I guess what I’m saying here is that these are subjective questions and I’m afraid the answers are just as subjective, which raises another question – who is the United States Preventive Services Task Force? According to the U.S. Dept of Health and Human Services website, the “USPSTF” is “an independent panel of experts in primary care and prevention.” The mission of the USPSTF is to “evaluate the benefits of individual services based on age, gender, and risk factors for disease; make recommendations about which preventive services should be incorporated routinely into primary medical care and for which populations; and identify a research agenda for clinical preventive care.” According to the U.S. Dept of Health & Human Service, the panel consists of a group of professionals, almost all of them being either academic medical professors or medical professionals. If you want to see who exactly are the current members of the USPSTF, you can view the entire list on the US Department of Health & Human Services web site. Apparently this panel was appointed during the Bush administration. The creation of the task force dates back to 1984, at a time when screening methods for cancer, cholesterol levels and diabetes were just emerging and rarely paid for by insurers. Dr. J. Michael McGinnis, deputy assistant secretary for health, decided to set up a group to evaluate how well such methods worked. McGinnis wanted the group to be insulated from politics and choose a panel that could objectively evaluate evidence. He wanted to avoid this group being exposed to political pressure. Although appointed by the Department of Health and Human Services, the group works at arms length and makes decisions without consulting the agency. This seems to be the case in as much as the current Secretary (Kathleen Sebelius) has publicly distanced herself from the panel’s recommendations by saying “mammograms have always been an important lifesaving tool in the fight against breast cancer and they still are today. Keep doing what you have been doing for years – talk to your doctor about your individual history, ask questions and make the decision that is right for you.” Stop—I don’t know who to believe!
Regarding the mammogram report, the group maintains that in their research, considering costs is prohibited, and that their findings are the result of scientific evidence. Some of the panel members are quite surprised by the public reaction to their findings. Some claim that the task force’s message was distorted and in fact they meant to report that women should make their own decisions. I ask, can it get anymore confusing? Women are so conditioned to yearly mammogram screening—it’s almost part of our culture—magnets for the fridge, reminders from your insurance companies, fundraisers for those that can’t afford screening—the list and media hype regarding mammograms is overwhelming. Did the panel really think they could overturn a forty-year-old mindset by simply putting out new guidelines? Perhaps they didn’t take into consideration that women are no longer passive participants in their health issues. The days of women blindly following their doctors recommendations are long gone. Women have become pro-active in their health decisions and if they are unable to do so themselves, they have someone else advocating for them. We’ve come a long way since the 1950’s when my grandmother was diagnosed with breast cancer. She went into the hospital with a suspicious lump and woke up without a breast! Glad those days are behind us!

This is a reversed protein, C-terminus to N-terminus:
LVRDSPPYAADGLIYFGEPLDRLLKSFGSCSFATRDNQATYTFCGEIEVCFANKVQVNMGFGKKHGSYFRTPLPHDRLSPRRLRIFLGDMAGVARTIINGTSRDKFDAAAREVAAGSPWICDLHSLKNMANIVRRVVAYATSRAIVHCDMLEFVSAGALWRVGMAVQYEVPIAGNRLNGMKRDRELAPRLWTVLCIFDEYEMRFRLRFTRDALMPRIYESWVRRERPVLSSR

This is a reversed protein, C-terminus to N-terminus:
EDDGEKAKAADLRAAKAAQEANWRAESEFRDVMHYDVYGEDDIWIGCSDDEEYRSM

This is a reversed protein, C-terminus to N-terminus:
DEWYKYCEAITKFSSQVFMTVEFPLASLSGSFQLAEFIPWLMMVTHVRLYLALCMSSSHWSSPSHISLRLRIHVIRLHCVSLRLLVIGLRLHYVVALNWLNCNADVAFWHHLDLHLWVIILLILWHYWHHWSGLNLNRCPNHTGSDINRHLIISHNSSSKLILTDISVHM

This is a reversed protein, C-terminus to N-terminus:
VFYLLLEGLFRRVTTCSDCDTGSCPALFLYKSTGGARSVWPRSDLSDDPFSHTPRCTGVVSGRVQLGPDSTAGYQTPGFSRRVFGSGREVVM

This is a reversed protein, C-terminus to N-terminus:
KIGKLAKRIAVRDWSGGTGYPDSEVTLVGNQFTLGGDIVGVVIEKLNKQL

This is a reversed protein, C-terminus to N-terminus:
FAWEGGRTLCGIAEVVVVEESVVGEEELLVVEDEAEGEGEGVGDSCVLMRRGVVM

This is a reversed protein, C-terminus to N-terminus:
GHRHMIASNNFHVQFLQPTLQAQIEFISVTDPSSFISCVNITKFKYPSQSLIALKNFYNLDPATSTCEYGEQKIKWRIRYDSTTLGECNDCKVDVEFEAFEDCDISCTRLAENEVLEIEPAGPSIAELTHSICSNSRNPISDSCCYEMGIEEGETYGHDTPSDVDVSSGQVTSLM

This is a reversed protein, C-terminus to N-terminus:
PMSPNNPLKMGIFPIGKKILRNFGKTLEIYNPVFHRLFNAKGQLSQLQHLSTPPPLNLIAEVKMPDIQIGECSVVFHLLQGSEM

Before I even had time to digest the mammogram issue, next up for debate is the Pap Smear guidelines—suggesting that women can now hold off until they are twenty-one for their fist Pap Smear and after reaching the age of thirty and having three consecutive normal pap smears they can be tested every three years AND finally, no pap smears recommended for women over sixty-five! Is it pure coincidence that these guidelines were released just days after the mammogram debacle?
I can’t help but wonder if there is another shift in recommendations on the horizon? The fact is that all of this MAY in fact reflect evolving scientific evidence but only time will tell. Being prudent may still be the best way to go. It’s not a guarantee or insurance to good health but then again, there are no guarantees in life. Personally, I’ll continue to educate myself, be my own advocate and feel empowered by the decisions I make concerning my health. I know my proactive measures won’t control my destiny however I’m grateful I had the opportunity to make those decisions. Fortunately for me, I no longer need mammograms- one less thing to worry about and one less issue to try and sort out!